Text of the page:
More revelations and big events as the series looks towards its conclusion
I was pleasantly surprised to see Superior Spider-Man high up on a number of critic’s best of 2013 lists. While the creators aren’t exactly doing anything “new” with the reversal of a villain in a hero’s costume (I re-read Kraven’s Last Hunt over Christmas and was surprised how many elements that story had in common with this one), they certainly are giving the plot a fresh approach. The series is a breath of fresh air in the way we follow superheroes on a monthly. A few months ago I compared it to the great anti-hero TV shows like Breaking Bad. This issue marks the end of the penultimate story in the Superior Spider-Man’s saga and it further illustrates why we will miss this series when it’s gone in a few short months.
Doc Ock has had his reckoning coming for some time now. What at first started as a character toeing the line between good and evil, has come much closer to that line of villainy in the last several chapters.
Finally his ego has gotten the better of him and he takes the Venom symbiote as his own, thinking himself smart and powerful enough to control the unpredictable creature. The result is a rampaging Superior Venom that has to be shut down by the Avengers.
The smackdown between the Superior Venom and the Avengers is tremendous. I’ve been a huge Humberto Ramos fan for a long time, and while I can understand why some people don’t like his exaggerated style, I love it. And it works particularly well in conveying the incredible scope of the Thor fighting a hulked-out Venom.
It’s that grand scale that I’ve always found most interesting about this series. Not just in the fighting, but also in the character drama. While the massive fight is happening Flash Thompson is dying and the Goblin army is pulling in new recruits and starting a war with the original Hobgoblin. What many writers seem to lose track of is that Spider-Man isn’t simply a solo book, it’s an ensemble. And all of the supporting characters are just as important to the story as Peter Parker. Dan Slott gets that and he nails it every month.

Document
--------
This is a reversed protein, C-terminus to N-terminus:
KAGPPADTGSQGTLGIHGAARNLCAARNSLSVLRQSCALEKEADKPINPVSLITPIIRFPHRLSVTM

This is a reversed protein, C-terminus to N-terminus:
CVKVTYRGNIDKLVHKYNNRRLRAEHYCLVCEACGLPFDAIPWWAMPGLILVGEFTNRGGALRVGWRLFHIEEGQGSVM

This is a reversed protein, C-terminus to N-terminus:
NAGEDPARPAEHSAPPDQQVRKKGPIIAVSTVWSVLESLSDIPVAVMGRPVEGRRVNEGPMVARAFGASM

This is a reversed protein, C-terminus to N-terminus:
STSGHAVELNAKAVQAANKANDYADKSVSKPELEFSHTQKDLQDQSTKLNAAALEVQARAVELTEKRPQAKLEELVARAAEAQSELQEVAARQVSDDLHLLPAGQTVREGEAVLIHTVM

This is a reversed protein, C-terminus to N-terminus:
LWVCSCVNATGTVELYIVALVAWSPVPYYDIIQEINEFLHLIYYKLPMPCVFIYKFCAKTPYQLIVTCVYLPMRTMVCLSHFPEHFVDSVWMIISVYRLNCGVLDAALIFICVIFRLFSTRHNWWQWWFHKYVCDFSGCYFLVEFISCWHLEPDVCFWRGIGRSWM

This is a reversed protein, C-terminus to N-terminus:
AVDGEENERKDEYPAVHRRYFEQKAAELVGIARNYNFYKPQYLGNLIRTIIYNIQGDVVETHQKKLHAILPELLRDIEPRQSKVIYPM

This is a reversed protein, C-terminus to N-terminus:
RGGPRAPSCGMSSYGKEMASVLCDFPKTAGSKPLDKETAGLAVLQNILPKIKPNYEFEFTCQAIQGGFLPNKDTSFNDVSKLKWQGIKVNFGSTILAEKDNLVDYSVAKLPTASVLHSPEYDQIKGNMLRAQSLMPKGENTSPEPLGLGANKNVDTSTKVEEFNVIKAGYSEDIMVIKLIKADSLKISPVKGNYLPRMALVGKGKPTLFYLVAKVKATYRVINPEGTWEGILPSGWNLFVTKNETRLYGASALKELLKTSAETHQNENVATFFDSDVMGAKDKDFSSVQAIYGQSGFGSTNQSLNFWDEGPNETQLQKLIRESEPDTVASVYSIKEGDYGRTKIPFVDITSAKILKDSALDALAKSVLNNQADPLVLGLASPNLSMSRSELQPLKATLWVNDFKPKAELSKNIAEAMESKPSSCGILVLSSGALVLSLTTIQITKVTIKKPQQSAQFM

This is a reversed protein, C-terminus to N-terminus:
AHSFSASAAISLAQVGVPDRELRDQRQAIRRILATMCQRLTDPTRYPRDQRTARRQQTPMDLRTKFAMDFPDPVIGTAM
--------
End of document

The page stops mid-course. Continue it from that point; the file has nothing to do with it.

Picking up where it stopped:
The one area that Slott continues to struggle in though is the dialogue. Lines can sometimes be overly expository or just plain cheesy. Those lines come across as relics of another era of Spider-Man. Knowing the love Slott has for those old eras, I get the feeling that some of the old-timey dialogue may be intentional, but they don’t work for me regardless.
The end of the issue (spoiler warning) also could turn out to be somewhat troublesome. It is revealed that Peter Parker’s “ghost” has been monitoring Doc Ock the entire time, and not destroyed as we had previously been led to believe. This means that Peter Parker stood idly by and did nothing as Otto killed a couple villains and brutally injured others, while only finally acting in order to preserve his own body. On the surface it doesn’t seem very heroic. I’ll give Slott the benefit of the doubt to reveal his whole hand at a later date and judge this development fully then.
Overall, a few dialogue and Peter Parker related issues aside, this issue was another welcome chapter in the Superior Spider-Man story and a thrilling beginning to the end.
Dan Slott (W), Humberto Ramos (A), Marvel Comics, $3.99, January, 15, 2013